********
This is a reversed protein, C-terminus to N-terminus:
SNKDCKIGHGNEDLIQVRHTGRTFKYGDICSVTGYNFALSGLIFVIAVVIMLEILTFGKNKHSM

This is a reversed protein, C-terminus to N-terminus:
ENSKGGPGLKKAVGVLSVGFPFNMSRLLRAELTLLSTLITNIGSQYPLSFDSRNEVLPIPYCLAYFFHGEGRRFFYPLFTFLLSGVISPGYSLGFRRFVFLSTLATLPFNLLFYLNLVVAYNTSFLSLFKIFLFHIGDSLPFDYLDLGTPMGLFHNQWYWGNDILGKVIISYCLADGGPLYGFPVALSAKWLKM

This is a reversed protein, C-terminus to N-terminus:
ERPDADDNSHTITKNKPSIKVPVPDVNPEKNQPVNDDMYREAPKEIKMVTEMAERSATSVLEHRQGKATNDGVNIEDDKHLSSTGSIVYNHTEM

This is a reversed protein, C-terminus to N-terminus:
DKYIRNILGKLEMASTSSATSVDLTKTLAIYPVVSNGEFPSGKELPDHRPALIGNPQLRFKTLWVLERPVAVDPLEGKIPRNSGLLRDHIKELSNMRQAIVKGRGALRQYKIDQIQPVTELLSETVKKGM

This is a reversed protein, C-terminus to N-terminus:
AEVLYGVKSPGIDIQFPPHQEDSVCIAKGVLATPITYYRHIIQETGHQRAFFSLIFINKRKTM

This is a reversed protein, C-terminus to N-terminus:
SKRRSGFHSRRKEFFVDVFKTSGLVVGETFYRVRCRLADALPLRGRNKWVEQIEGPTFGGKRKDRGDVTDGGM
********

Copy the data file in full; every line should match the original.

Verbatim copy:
This is a reversed protein, C-terminus to N-terminus:
SNKDCKIGHGNEDLIQVRHTGRTFKYGDICSVTGYNFALSGLIFVIAVVIMLEILTFGKNKHSM

This is a reversed protein, C-terminus to N-terminus:
ENSKGGPGLKKAVGVLSVGFPFNMSRLLRAELTLLSTLITNIGSQYPLSFDSRNEVLPIPYCLAYFFHGEGRRFFYPLFTFLLSGVISPGYSLGFRRFVFLSTLATLPFNLLFYLNLVVAYNTSFLSLFKIFLFHIGDSLPFDYLDLGTPMGLFHNQWYWGNDILGKVIISYCLADGGPLYGFPVALSAKWLKM

This is a reversed protein, C-terminus to N-terminus:
ERPDADDNSHTITKNKPSIKVPVPDVNPEKNQPVNDDMYREAPKEIKMVTEMAERSATSVLEHRQGKATNDGVNIEDDKHLSSTGSIVYNHTEM

This is a reversed protein, C-terminus to N-terminus:
DKYIRNILGKLEMASTSSATSVDLTKTLAIYPVVSNGEFPSGKELPDHRPALIGNPQLRFKTLWVLERPVAVDPLEGKIPRNSGLLRDHIKELSNMRQAIVKGRGALRQYKIDQIQPVTELLSETVKKGM

This is a reversed protein, C-terminus to N-terminus:
AEVLYGVKSPGIDIQFPPHQEDSVCIAKGVLATPITYYRHIIQETGHQRAFFSLIFINKRKTM

This is a reversed protein, C-terminus to N-terminus:
SKRRSGFHSRRKEFFVDVFKTSGLVVGETFYRVRCRLADALPLRGRNKWVEQIEGPTFGGKRKDRGDVTDGGM